by Marjorie Simmins and Silver Donald Cameron
Seven in the morning, and I cradle 38 pounds of whippet in my left arm as I carefully climb from the boat to the dock. I have lifted Leo on and off the boat more than 1200 times since he and Marjorie and I sailed from Cape Breton in July, 2004. We have sailed 4500 miles together.
He has had a terrible night, his breath trembling, his heartbeat chaotic, his frail body unable to lie in comfort. I carry him a few steps, and he gives a little twist. Put me down, he is saying, I want to walk. I carefully set him on his feet, and he trots jauntily up the wharf – ears up, head high, a dog on a mission.
He jumps down the two wooden steps to the grass, does his business, and then stands very still, eyes narrowed, sniffing the air, orienting himself in the new day. Ah, yes. Bird-song, and the smell of fish. I’m in Hampton, Virginia. I have friends in these shoreside townhouses. Fine.
He turns back toward the dock. At the steps, he halts. Help me, he is saying, I can’t manage this. He is two months short of his fifteenth birthday, and he has arthritis, congestive heart disease, fatty tumours, cataracts and hearing loss. He is not the light-hearted, speeding bullet of a dog that he was when I met him, a decade ago.
I lift him, and carry him down the dock to the boat. And this time he doesn’t object.
The small house in Fort Langley, BC had a river of baby whippets flowing through it. There were three, four, no, five of them falling off couches and tumbling together on the carpeted floors. There were so many plump puppy limbs tangled together, I couldn?t tell one animal from another.
“Jocelyne,” I whispered to my five-year-old niece, who stood in quivering delight by my side, “how will we ever choose the right one?” It was 1991, I was 32 years old, and had never had my very own dog. My heart thudded. This was a forever choice.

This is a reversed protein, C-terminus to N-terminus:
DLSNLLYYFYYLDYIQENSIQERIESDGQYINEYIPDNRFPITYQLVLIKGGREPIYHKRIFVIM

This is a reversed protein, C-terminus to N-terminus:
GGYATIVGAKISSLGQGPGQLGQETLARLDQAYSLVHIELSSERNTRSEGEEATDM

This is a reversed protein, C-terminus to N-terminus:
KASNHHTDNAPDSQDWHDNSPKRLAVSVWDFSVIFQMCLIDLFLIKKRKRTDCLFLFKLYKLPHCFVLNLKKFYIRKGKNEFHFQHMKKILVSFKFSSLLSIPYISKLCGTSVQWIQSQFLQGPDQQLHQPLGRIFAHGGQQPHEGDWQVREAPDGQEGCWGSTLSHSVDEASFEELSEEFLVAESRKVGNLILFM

Thump, kersmack, thump. It sounded as though someone had vigorously rolled a five-pound bag of potatoes down the staircase that led to the living room. Instead we turned to see a sixth puppy careening around a corner toward us. His body, like the others, was short-backed and ended in a wind-milling tail. Unlike the others, this one had a pronounced black mask on his white face. He hurled his tan and white body onto the puppy pile of his siblings.
“That’s Bandit,” laughed the woman into whose home we had come. She was a full-time equestrian judge and a part-time breeder of dogs. “Just his kennel name, but I couldn’t call him anything else with a mask like that, could I?”
Perhaps not, but I could. I wanted my dog to live up to his name, not settle down to it. I didn’t want a thieving dog, no matter how cute the name. I wanted a dog who would be a co-adventurer, with a heart as big and brave as a – – lion. Leonine. Leo. That’s what I’d call him.
Bandit streaked by us. Jocelyne and I locked eyes. Yes.
From that day on, there was never any reason for me to be apart from Leo. Two weeks earlier, I’d quit a salaried job and begun working at home as a freelance writer. When I worked at my computer, Leo snoozed on a near-by couch. When I drove hither and yon to do interviews or take photos, Leo came with me, and waited in the car.
When the work day was done, we’d hightail it to the many paths and parks alongside the Fraser River, or to the lowlands of Vancouver’s Southlands, where I rode horses and Leo reveled in being a barn-hound. On weekends we’d hike the North Shore mountain trails or drive to Whistler Mountain. I’d pack a picnic for us – sandwiches for me, canned food for him – and we?d find a pretty water-side spot to have our lunch along the way.